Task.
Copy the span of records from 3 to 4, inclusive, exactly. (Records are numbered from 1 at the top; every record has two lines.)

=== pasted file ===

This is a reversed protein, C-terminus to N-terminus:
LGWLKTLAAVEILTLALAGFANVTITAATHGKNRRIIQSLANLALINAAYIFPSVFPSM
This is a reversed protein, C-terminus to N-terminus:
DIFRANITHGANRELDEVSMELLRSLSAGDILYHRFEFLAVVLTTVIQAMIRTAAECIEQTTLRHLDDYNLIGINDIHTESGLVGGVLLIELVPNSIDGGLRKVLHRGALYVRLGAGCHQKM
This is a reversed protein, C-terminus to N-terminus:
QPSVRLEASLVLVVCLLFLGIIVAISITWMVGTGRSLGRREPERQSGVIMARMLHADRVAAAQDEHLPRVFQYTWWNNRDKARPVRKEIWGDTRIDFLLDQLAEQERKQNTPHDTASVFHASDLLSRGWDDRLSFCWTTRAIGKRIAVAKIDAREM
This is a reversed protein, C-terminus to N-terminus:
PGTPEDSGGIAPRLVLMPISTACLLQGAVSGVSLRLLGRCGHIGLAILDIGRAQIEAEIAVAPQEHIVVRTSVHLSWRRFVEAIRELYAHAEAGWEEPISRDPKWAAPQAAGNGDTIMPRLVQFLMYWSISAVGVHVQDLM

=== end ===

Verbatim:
This is a reversed protein, C-terminus to N-terminus:
QPSVRLEASLVLVVCLLFLGIIVAISITWMVGTGRSLGRREPERQSGVIMARMLHADRVAAAQDEHLPRVFQYTWWNNRDKARPVRKEIWGDTRIDFLLDQLAEQERKQNTPHDTASVFHASDLLSRGWDDRLSFCWTTRAIGKRIAVAKIDAREM
This is a reversed protein, C-terminus to N-terminus:
PGTPEDSGGIAPRLVLMPISTACLLQGAVSGVSLRLLGRCGHIGLAILDIGRAQIEAEIAVAPQEHIVVRTSVHLSWRRFVEAIRELYAHAEAGWEEPISRDPKWAAPQAAGNGDTIMPRLVQFLMYWSISAVGVHVQDLM